Smartex sews up $24.7M to put smarter eyes on textile manufacturing

A lot of things might spring to mind when you hear “fashion,” but taking care of the planet generally isn’t on that list. Smartex just raised a couple of bolts’ worth of cash, sowing up a round of funding to bring smart tech to fabric manufacturing. The hope is to be able to detect textile defects in real time. The company is pushing hard on the green angle for its products.

Smartex has developed machine-vision-driven software that makes fabric production more efficient by identifying defects, which primarily can be used to stop manufacturing if something is going wrong, preventing waste. In particular, the company argues that imperfect fabric can travel down the supply chain, with product issues only getting discovered much later in the manufacturing process.

“I was born and raised by textile factory workers, I worked in factories when I was a teenager, I have a master’s in physics and the textile industry has been chasing me since ever,” said Gilberto Loureiro, co-founder and CEO of Smartex, in an interview with TechCrunch. “We co-founded Smartex because we’re obsessed with solving problems — and the textile industry has big ones. It’s probably the industry with the worst ratio size / automation. Textile factories don’t have the tools to produce in a clean, transparent, efficient way… generating massive amounts of waste and other problems.”

The company declined to share the valuation of its $24.7 million round, but told TechCrunch it was led by Lightspeed Venture Partners and Tony Fadell’s Build Collective. Additional funds were raised from clothing giant H&M Group, DCVC, SOSV’s HAX, Spider Capital, Momenta Ventures, Bombyx Capital Partners and Fashion for Good. The company previously raised a $2.9 million seed round in 2019 co-led by DCVC and Spider Capital.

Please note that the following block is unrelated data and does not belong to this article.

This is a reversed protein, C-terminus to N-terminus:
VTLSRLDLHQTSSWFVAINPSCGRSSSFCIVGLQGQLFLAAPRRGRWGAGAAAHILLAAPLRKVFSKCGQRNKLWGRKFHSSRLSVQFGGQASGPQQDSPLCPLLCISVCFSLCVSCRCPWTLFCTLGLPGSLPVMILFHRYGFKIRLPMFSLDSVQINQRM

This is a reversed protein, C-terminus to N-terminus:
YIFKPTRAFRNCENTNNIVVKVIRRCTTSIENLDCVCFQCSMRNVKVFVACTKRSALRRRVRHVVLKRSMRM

Smartex’ founders, Antonio Rocha, CTO & Co-Founder, Gilberto Loureiro, CEO & Co-Founder, and Paulo Ribeiro, VP of Engineering & Co-Founder. Image Credits: Smartex.

“It’s fantastic to work with such mentors that have invaluable experience. Lightspeed Ventures is a truly global firm and supports us in many geographies we operate, Paul [Murphy from Lightspeed VP] is also an operator with tremendous insights in scaling businesses,” said Loureiro, “Tony Fadell and his team are world-class mentors and operators with a unique product and marketing approach. Tony’s recent book “BUILD” is one of our bibles.”

These Series A funds will enable Smartex to expand the business to new geographies and to continue to grow the team.

“I’m so excited about textile production in Asia and all the mega-factories in Bangladesh, Vietnam, China, etc. No one will ever solve textile problems without having a deep understanding and presence in these markets. So, going into all the cultural aspects and making businesses here is really awesome,” said Loureiro. “Our ultimate vision and long-term goal is to expand into other industries to enable factories around the world to produce with significantly less waste. We won’t stop until we have made a massive difference.”

It takes a rather sturdy stomach to take on an entrenched industry where a lot of the manufacturing facilities don’t have the necessary infrastructure to run AI-powered QA, but it’s a changing industry.

“This industry is very challenging! That’s one of the reasons why few tech companies operate in here. We feel blessed to be already creating a massive impact — but when compared with the overall size of the industry, it feels like nothing,” Loureiro explains. “If there was ever a time to solve massive problems — it’s now!”

Smartex sews up $24.7M to put smarter eyes on textile manufacturing by Haje Jan Kamps originally published on TechCrunch

Sustainable clothing startup For Days raises $2.8M for its closed-loop manufacturing process

For Days, a clothing startup that wants to reduce the enormous amount of textile waste created annually, announced today that it has raised $2.8 million in  seed funding. The round led by Rosecliff Ventures joined by Collaborative Fund, with participation from Congruent Ventures, Third Prime Capital, Closed Loop Ventures, Bleu Capital, Gramercy Fund, and Ride Ventures. For Days’ makes its clothing with a closed-loop manufacturing and recycling process enabled by a T-shirt membership programs that lets customers mail back worn shirts for recycling in exchange for new ones.